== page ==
Ever since winning the Stanley Cup in 2010 with the Chicago Blackhawks, Joel Quenneville has become a beloved figure in the Windy City. Thankfully he’s got the whole Stanley Cup thing going for him because becoming a Chicago night club crooner won’t soon be happening for the coach.
Last night, Quenneville was the guest of honor at the Chicago Cubs game against the Atlanta Braves to sing “Take Me Out To The Ballgame” during the seventh inning stretch. At the very least we can say he’s certainly no Eddie Vedder. CSNChicago.com has the video you won’t soon forget. Remember your earplugs.
Picture, if you will, that you’re the general manager of the Chicago Cubs, Jim Hendry. You’ve drafted Wayne Gretzky’s son, Trevor and it’s time to work out a contract with the youngster to get him into minor league camp and start on the road to a potential career in Major League Baseball. You pick up the phone to dial up Gretzky’s agent and end up on the phone with one of the greatest players in NHL history to talk turkey about a deal.
Wayne Gretzky the player agent? That’s not intimidating at all. Gulp.
That’s just what the case was for Hendry as he signed Trevor Gretzky to a contract with the Cubs as CSNChicago.com’s Patrick Mooney reports. The son of “The Great One” is slated to potentially be a big time player in baseball and given his athletic bloodlines, there’s every reason to think he’s capable of achieving big things.
At 6’4″ and 190 pounds, Trevor is bigger than his father but just as wiry. Considering that Gretzky is hoping to become a big time hitter in the major leagues, putting on a few more pounds wouldn’t hurt him. That said, having his old man negotiating his deal and helping him in signing on with the Cubs, a deal that includes a $375,000 signing bonus, clearly the Gretzky name is worth a lot of money in more than one sport these days.
The Great One has a son who may be trying to be The Next One—but it won’t be in hockey. Trevor Gretzky took the next step in his baseball career as he signed a professional contract with the Chicago Cubs. In June he was drafted in the 7th round (219th overall) by the Cubs, but was still verbally committed to attend San Diego State in the fall. Per NCAA guidelines, Gretzky had until August 15th to decide if he wanted to sign a professional contract with the team that drafted him or if he wanted to go the college route.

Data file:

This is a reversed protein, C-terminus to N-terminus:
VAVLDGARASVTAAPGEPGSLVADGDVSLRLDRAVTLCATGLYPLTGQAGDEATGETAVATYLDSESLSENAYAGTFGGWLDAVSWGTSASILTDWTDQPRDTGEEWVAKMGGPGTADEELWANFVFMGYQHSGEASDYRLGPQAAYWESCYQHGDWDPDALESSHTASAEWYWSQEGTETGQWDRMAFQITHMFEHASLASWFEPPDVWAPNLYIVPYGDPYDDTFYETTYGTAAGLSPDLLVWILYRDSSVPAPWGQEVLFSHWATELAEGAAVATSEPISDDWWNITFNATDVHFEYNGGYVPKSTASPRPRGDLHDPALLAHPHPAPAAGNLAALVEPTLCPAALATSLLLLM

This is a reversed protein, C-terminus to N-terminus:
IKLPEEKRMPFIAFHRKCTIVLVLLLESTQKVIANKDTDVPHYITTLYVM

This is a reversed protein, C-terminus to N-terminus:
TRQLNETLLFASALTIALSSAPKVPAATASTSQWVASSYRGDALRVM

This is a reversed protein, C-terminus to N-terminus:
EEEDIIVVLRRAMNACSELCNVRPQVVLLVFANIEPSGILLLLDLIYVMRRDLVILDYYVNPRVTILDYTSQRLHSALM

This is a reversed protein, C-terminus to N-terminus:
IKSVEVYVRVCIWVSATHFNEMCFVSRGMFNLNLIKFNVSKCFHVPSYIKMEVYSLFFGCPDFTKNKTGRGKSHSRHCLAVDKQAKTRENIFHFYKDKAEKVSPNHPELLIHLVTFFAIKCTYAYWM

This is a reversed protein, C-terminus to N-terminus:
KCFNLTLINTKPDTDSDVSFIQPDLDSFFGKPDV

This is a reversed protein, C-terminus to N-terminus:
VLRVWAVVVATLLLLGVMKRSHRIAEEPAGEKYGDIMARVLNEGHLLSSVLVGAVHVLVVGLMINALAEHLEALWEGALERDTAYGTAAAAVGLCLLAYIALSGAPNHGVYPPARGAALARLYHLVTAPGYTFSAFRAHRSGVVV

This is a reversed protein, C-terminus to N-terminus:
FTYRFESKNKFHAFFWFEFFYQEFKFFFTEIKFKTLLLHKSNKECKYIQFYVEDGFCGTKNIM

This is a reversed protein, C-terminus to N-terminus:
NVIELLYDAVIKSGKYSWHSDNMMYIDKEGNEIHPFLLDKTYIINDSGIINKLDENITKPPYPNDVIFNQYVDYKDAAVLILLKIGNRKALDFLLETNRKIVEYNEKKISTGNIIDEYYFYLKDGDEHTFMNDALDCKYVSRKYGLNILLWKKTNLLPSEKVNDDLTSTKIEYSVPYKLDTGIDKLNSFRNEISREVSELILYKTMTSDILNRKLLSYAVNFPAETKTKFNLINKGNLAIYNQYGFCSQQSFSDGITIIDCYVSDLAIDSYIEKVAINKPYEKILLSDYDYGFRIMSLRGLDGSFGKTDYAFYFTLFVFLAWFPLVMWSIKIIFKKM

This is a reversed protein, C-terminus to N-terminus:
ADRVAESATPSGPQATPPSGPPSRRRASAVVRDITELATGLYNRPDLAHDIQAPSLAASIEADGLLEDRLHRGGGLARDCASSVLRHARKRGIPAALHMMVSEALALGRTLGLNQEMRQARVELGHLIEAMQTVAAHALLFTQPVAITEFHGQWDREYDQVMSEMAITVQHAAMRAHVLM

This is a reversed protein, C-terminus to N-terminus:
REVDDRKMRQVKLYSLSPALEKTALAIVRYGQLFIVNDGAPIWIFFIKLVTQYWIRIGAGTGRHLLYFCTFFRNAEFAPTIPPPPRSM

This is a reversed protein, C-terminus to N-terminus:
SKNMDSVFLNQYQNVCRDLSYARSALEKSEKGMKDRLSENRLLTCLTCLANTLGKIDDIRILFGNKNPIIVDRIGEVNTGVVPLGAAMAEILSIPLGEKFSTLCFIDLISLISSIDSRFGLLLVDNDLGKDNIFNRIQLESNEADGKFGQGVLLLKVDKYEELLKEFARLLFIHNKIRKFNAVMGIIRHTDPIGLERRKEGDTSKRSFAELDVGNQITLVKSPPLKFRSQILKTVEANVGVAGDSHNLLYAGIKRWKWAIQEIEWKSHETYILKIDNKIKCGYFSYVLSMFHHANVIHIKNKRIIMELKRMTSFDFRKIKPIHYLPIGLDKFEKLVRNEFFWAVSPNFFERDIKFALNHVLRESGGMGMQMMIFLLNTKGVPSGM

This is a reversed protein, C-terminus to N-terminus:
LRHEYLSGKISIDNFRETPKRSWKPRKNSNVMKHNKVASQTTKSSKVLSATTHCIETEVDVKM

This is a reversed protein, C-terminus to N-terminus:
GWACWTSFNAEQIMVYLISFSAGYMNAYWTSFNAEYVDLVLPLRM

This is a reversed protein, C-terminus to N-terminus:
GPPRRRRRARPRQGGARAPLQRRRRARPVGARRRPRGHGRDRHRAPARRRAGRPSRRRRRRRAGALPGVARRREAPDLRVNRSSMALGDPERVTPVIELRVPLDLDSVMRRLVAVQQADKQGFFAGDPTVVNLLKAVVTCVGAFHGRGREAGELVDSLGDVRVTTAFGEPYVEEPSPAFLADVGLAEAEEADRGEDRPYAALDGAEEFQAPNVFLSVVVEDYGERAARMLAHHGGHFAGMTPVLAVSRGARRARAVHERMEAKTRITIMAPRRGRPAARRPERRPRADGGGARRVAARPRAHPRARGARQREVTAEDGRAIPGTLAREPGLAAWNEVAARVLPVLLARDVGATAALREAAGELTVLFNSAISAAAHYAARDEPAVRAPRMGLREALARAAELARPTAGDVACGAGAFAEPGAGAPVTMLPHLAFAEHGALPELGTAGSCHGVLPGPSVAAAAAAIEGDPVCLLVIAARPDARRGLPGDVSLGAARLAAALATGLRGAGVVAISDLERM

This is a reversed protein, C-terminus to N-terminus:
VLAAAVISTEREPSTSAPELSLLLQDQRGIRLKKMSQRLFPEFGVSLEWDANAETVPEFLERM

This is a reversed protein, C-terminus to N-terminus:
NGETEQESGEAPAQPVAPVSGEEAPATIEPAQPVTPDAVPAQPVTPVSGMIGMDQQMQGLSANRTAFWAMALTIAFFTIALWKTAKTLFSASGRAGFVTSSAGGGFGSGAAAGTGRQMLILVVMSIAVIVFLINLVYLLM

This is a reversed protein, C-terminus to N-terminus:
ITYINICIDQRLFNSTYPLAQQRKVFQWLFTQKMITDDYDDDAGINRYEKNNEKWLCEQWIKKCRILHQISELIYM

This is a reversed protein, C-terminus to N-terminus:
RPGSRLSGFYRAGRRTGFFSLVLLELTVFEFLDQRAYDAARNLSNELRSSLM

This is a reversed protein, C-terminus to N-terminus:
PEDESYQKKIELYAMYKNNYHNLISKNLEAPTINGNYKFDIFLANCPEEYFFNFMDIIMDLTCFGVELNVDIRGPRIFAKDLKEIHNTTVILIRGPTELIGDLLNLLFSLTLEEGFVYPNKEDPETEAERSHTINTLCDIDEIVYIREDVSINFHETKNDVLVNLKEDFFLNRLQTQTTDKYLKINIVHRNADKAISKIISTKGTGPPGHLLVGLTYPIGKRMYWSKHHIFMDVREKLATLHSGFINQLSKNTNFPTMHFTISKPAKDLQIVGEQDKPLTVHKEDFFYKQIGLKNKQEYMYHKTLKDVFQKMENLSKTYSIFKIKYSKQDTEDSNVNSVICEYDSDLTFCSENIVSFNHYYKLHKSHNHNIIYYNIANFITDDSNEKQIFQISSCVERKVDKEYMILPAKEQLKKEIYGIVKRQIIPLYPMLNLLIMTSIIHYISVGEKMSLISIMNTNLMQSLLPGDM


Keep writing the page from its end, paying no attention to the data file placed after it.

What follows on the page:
By signing with the Cubs, he loses his amateur status and will enter the Cubs minor league system this summer. Hall of Famer Tony Gwynn shared something Hall of Famer Wayne Gretzky said to him about sports and added that he should have seen this decision coming:
“Wayne mentioned how he started his pro career as a 17-year-old, how if you work hard enough you can make it. The father is a nice guy. He totally gets it, understands the pro game. And the son is very mature.”
In high school at Oaks Christian in Thousand Oaks, CA, the younger Gretzky was a multi-sport athlete playing both baseball and quarterback with the football team. Much was made of the superstar bloodlines on the football team—but Nate Montana (yes, that Montana) and Trey Smith (son of Will Smith) also played on the football team at Oaks Christian. Eventually, Trevor himself had to choose between two sports—but hockey was never in the mix:
“I remember growing up in New York when my Dad was with the Rangers. I remember him taking me to a Yankees game and ever since then I’ve wanted to play. It’s been my dream to be in the Major Leagues ever since then. I just started football five years ago and kind of picked it up, but baseball has been my love ever since I’ve been little. I think that’s why I gravitate towards it.”
Now he’ll get to ride the buses and deal with the tough life that is a minor league baseball player. On the plus side, he won’t have nearly as much pressure on the diamond as he would have if he chose to pursue hockey in his youth. Growing up in a legend’s shadow can be tough enough—but when your father’s name is The Great One, the bar is set impossibly high.
Instead of trying to compete with his father’s lore, he’ll try to hit a curveball. We wish him the best of luck—the hockey world will still be watching.